Tuesday, October 20, 2015

US States Move Quickly in VW Case

[ed. Caution: feeding frenzy. Having been involved in similar litigation, I can only imagine the legal manuevering going on behind the scenes. Greed is pretty ugly. But VW also comprises a major component of Germany's economy, so it'll be interesting to see what political influence is brought to bear on the situation going forward. The criminal case will be bad enough, the civil case could last for decades.]

With billions of dollars at stake in restitution and penalties, U.S. states are moving quickly to try to hold Volkswagen accountable for its emissions-cheating scandal.

Forty-five states and D.C. have joined a multistate investigation led by attorneys general, which is determining how VW was able to game emissions tests to hide that its "Clean Diesel" cars emitted smog-causing exhaust up to 40 times dirtier than the law allows. California and Texas are conducting their own investigations for now. At least one county, Harris County in Texas, also is going after Volkswagen with a lawsuit seeking more than $100 million.

The attorneys general are expected to seek compensation for consumers and redress for environmental harm, building their investigations under state laws that protect consumers from deceptive trade practices and set clean air standards.

"This is a really important case and it has big economic and health consequences. It's nowhere near the scale of tobacco but you are kind of in that realm," said former Wisconsin governor and attorney general Jim Doyle, who participated in the multistate investigation that ended with a landmark $200 billion, 25-year settlement with tobacco companies in 1998. "This is the kind of case that you elect an AG for, to stand up for the safety and health of the people of the state."

Volkswagen is "looking at an enormous settlement, just enormous, when you think about how many cars are out there," he said.

The case, in some respects, presents a slam dunk: Volkswagen has already admitted wrongdoing, affecting roughly a half million cars in the United States.

"This case makes me miss my AG days because there's such an opportunity to send a message, and the states can be at the forefront of sending a message," said Sen. Richard Blumenthal, D-Conn., former attorney general of his state.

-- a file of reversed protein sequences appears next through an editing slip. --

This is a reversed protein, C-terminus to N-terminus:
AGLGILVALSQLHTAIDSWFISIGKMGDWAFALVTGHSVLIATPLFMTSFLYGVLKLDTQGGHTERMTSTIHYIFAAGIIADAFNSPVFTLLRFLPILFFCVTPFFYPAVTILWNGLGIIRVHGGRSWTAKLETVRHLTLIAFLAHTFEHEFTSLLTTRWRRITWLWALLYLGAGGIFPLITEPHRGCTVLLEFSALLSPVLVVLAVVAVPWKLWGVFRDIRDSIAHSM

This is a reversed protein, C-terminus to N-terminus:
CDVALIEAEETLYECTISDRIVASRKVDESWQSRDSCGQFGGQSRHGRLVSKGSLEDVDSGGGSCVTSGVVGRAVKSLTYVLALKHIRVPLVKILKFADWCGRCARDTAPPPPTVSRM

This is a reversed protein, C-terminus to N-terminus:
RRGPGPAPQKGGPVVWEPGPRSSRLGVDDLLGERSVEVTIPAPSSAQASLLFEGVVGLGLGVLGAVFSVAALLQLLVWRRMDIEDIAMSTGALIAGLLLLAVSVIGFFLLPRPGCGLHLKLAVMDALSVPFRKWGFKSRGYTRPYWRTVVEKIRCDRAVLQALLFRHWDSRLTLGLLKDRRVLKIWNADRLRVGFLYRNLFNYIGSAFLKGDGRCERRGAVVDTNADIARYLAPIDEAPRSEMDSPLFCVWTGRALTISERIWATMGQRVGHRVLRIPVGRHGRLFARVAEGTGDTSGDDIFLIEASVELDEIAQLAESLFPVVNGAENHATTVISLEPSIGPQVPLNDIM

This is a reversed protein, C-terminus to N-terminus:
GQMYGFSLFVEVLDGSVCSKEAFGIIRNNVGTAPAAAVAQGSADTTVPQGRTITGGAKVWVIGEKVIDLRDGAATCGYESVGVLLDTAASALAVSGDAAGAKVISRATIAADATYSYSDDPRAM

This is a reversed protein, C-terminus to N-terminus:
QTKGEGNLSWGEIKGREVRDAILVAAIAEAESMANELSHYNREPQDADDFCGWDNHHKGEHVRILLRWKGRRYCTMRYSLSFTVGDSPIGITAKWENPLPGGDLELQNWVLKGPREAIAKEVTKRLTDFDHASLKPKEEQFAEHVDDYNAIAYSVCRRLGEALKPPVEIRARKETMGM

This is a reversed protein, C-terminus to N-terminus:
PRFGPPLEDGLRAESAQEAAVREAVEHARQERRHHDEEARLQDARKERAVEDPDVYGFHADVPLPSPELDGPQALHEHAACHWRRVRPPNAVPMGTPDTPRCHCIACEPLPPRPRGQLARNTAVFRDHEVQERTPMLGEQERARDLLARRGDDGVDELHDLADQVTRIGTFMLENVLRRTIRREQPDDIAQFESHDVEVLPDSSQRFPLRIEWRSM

Blumenthal said he was stunned by news that the world's largest carmaker had rigged its software to dupe emissions tests. "Astonishment bordering on disbelief that a company could be so absurdly arrogant and lawless that it would knowingly engage in this type of conduct," he said.

The multistate group formed unusually quickly given the company's admissions, but the investigation could last years. For comparison, a multi-state attorneys general investigation of ignition switch defects involving GM cars - a review that started shortly after GM announced a recall 20 months ago - remains active today. (...)

Volkswagen may want to deal first with any criminal charges before discussing any civil settlement, as the Justice Department investigates potential illegality by the company and its executives. The Environmental Protection Agency and Federal Trade Commission are also investigating.

"Until the criminal case clears, nobody is going to talk about civil. Volkswagen will not settle until the criminal investigations are resolved," said James E. Tierney, program director of the national state attorneys general program at Columbia Law School, and a former Maine attorney general.

by Ronnie Greene and Ryan J. Foley, AP |  Read more:
Image: Luca Bruno